Federal board recommends nationwide ban on texting, talking while driving
The National Transportation Safety Board on Dec. 13 recommended a nationwide ban on talking, texting and emailing on cellphones and smartphones while driving.
The recommendation calls for the 50 states and the District of Columbia to prohibit non-emergency use of electronic communication devices while driving. Hands-free devices would be included. Passengers using electronic devices would not be affected.
Deborah A.P. Hersman, chairwoman of the National Transportation Safety Board, says in a statement: “It is time for all of us to stand up for safety by turning off electronic devices when driving. No call, no text, no update is worth a human life.”
The National Transportation Safety Board is an independent federal agency that determines the causes of transportation accidents and promotes transportation safety. It does not regulate the transportation industry, including passenger cars, and does not have the power to enact a cellphone ban.
Recommendation may be ‘game changer’
Jonathan Adkins, a spokesman for the Governors Highway Safety Association, says: “The NTSB recommendation may be a game changer. States aren’t ready to support a total ban yet, but this may start the discussion.”
A survey by the National Highway Traffic Safety Administration found that nine of every 10 U.S. drivers of all ages support laws that ban texting while driving, and six of 10 back laws that ban the use of phones while driving.
The National Highway Traffic Safety Administration says more than 3,000 people died in distraction-related accidents in 2010. The agency’s data shows that texting while driving in the United States rose 50 percent from 2009 to 2010.
“The data is clear; the time to act is now. How many more lives will be lost before we, as a society, change our attitudes about the deadliness of distractions?” Hersman says.
According to the Governors Highway Safety Association, nine states and the District of Columbia prohibit all drivers from using handheld cellphones. Meanwhile, 35 states and the District of Columbia forbid texting while driving.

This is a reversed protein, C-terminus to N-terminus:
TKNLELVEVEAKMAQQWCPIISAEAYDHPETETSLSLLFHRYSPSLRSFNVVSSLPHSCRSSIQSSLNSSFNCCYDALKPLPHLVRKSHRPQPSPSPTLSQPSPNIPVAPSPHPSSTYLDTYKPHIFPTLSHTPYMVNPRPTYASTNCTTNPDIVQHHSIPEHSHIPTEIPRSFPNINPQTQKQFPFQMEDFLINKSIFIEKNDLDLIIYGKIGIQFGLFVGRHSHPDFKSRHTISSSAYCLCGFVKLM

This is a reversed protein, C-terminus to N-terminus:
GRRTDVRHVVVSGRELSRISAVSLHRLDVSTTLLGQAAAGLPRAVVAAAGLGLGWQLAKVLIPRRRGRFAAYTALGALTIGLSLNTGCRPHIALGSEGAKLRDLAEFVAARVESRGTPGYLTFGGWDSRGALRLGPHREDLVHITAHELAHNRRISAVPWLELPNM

No state bans all cellphone use (handheld and hands-free) for all drivers, but many prohibit all cellphone use by certain drivers, such as teens.
Auto insurance and distracted driving
Loretta Worters, a spokeswoman for the nonprofit Insurance Information Institute, says there’s no direct correlation between distracted driving and auto insurance rates. However, if distracted driving leads to a car crash, the guilty driver most certainly faces a hike in his or her auto insurance premiums.
Worters says that if the nationwide ban does happen, she hopes it will result in fewer car crashes. Until such a ban takes effect, she says, if a driver needs to conduct business on an electronic device, he or she should get off the road.
“Your sole purpose in that car is to drive, and people forget that,” Worters says. “Any kind of distracted driving is an impediment to good driving.”
Stephen Wicker, a professor of electrical and computer engineering at Cornell University, criticizes the proposed ban. In a news release, he says safety education coupled with hands-free communication capabilities in all cars would be a better approach to tackling distracted driving.
“While a noble stance, this is not an effective basis for policy,” Wicker, author of the upcoming book “Cellular Convergence and the Death of Privacy,” says of the safety board’s recommendation. “This sort of ethical calculus would set our speed limits at 10 mph and make many of our favorite foods illegal. This is a sledgehammer approach to an admittedly serious, but more nuanced problem.”
The professor adds: “Speech is a critical element to a functioning democracy. We should be extremely careful before we create a vast speech-free zone in our highly mobile world.”
Despina Stavrinos, an assistant professor of psychology at the University of Alabama at Birmingham who is studying distracted driving, says legislation alone will not solve the problem of distracted driving.
“We need to reach a point where distracted driving is perceived as wrong, in the same light as not wearing a seat belt or driving under the influence,” Stavrinos says in a news release. “Legislation and widespread education efforts may be the best strategy for combating the distracted driving epidemic.”